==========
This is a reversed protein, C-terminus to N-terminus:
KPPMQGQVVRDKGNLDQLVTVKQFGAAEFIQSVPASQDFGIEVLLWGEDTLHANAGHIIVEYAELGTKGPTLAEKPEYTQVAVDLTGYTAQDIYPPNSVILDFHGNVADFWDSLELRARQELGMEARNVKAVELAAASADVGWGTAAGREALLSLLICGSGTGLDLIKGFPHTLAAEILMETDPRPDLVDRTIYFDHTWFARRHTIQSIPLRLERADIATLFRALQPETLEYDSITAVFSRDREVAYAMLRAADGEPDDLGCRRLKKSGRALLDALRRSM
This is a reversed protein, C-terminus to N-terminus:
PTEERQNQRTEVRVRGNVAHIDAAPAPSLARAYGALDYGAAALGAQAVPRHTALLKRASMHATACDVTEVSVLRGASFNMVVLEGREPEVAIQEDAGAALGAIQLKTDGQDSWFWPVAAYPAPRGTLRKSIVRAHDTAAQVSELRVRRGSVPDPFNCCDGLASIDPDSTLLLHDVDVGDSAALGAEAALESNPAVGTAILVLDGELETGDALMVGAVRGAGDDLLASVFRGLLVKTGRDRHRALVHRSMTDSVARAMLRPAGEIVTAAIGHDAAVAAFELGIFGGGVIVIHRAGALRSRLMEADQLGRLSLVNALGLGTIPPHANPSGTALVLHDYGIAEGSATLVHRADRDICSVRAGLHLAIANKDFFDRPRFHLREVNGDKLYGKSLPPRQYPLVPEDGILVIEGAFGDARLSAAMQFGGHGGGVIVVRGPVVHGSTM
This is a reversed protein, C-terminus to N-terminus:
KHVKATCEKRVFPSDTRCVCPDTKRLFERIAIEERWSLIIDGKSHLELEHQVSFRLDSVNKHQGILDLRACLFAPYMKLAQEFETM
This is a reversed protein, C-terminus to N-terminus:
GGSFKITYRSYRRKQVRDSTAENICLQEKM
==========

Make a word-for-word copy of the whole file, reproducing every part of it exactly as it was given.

This is a reversed protein, C-terminus to N-terminus:
KPPMQGQVVRDKGNLDQLVTVKQFGAAEFIQSVPASQDFGIEVLLWGEDTLHANAGHIIVEYAELGTKGPTLAEKPEYTQVAVDLTGYTAQDIYPPNSVILDFHGNVADFWDSLELRARQELGMEARNVKAVELAAASADVGWGTAAGREALLSLLICGSGTGLDLIKGFPHTLAAEILMETDPRPDLVDRTIYFDHTWFARRHTIQSIPLRLERADIATLFRALQPETLEYDSITAVFSRDREVAYAMLRAADGEPDDLGCRRLKKSGRALLDALRRSM
This is a reversed protein, C-terminus to N-terminus:
PTEERQNQRTEVRVRGNVAHIDAAPAPSLARAYGALDYGAAALGAQAVPRHTALLKRASMHATACDVTEVSVLRGASFNMVVLEGREPEVAIQEDAGAALGAIQLKTDGQDSWFWPVAAYPAPRGTLRKSIVRAHDTAAQVSELRVRRGSVPDPFNCCDGLASIDPDSTLLLHDVDVGDSAALGAEAALESNPAVGTAILVLDGELETGDALMVGAVRGAGDDLLASVFRGLLVKTGRDRHRALVHRSMTDSVARAMLRPAGEIVTAAIGHDAAVAAFELGIFGGGVIVIHRAGALRSRLMEADQLGRLSLVNALGLGTIPPHANPSGTALVLHDYGIAEGSATLVHRADRDICSVRAGLHLAIANKDFFDRPRFHLREVNGDKLYGKSLPPRQYPLVPEDGILVIEGAFGDARLSAAMQFGGHGGGVIVVRGPVVHGSTM
This is a reversed protein, C-terminus to N-terminus:
KHVKATCEKRVFPSDTRCVCPDTKRLFERIAIEERWSLIIDGKSHLELEHQVSFRLDSVNKHQGILDLRACLFAPYMKLAQEFETM
This is a reversed protein, C-terminus to N-terminus:
GGSFKITYRSYRRKQVRDSTAENICLQEKM